The Black-tailed Godwit is a large wader with long bill ,neck and legs. During breeding , the bill has a yellowish or orange-pink base and dark tip; the base is pink in winter. The sexes are similar, but in breeding plumage, the male has brighter, more extensive orange breast, neck and head. In winter, adults have a uniform brown-grey breast and upperparts . Juveniles have a pale orange wash to the neck and breast. It measures 42 cm from bill to tail with a wingspan of 70 to 82 cm. Males weigh around 280 g and females 340 g. The female is around 5% larger than the male, with a bill 12-15% longer.
Habitat and Distribution
Their breeding range stretches from Iceland to the far east of Russia. They breed in river valley fens, floods at the edges of large lakes, damp steppes. Other habitats include: lowland wet grasslands, coastal grazing marshes, pastures, wet areas near fishponds or sewage works, and saline lagoons and sugar beet fields, marshes and inland ponds. Godwits from the Icelandic winter in the U.K, Ireland, France and the Netherlands. Those from western Europe fly south to Morocco and then on to Senegal and Guinea-Bissau. Birds from the eastern European populations migrate to Tunisia and Algeria, then on to Mali or Chad.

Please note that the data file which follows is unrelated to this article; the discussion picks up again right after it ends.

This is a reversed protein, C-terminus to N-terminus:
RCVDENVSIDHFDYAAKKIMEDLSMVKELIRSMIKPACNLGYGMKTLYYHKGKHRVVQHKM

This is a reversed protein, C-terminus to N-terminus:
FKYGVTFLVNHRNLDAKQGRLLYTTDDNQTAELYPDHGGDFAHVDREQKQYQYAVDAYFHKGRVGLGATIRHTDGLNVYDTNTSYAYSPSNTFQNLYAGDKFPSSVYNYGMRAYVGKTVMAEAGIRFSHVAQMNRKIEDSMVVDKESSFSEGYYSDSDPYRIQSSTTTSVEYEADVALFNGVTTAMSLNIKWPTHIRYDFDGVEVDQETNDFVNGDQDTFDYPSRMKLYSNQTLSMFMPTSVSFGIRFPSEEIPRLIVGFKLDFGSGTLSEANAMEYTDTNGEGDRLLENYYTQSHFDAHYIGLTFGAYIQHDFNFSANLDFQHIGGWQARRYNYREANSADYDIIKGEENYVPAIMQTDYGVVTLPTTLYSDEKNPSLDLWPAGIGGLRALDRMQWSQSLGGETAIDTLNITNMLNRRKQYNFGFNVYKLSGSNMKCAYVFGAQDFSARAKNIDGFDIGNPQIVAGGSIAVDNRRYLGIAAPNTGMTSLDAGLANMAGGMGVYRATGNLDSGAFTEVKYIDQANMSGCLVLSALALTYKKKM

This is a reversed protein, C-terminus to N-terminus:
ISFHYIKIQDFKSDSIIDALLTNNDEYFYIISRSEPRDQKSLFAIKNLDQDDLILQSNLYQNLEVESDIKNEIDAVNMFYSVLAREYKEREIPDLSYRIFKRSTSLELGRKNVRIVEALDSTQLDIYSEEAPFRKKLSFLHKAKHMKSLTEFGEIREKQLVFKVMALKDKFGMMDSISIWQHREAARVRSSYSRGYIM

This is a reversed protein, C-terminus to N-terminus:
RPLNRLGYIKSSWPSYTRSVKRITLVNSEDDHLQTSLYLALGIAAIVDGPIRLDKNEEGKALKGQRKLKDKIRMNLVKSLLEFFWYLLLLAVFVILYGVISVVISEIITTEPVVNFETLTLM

In water, the most common feeding method is to probe vigorously, on land , they probe into soft ground, also pricking prey items on the surface. They mainly eat invertebrates, and also aquatic plants in winter.
The nest is a shallow scrape on the ground, usually in short vegetation. The eggs may be hidden with vegetation by the incubating parent.
The single brood of three to six eggs, coloured olive-green to dark brown, measure 55 x 37 mm and weigh 39 g each. Incubation lasts 22 to 24 days and is performed by both parents.
Calls and Songs
The bird ‘s most common call is a strident weeka weeka weeka.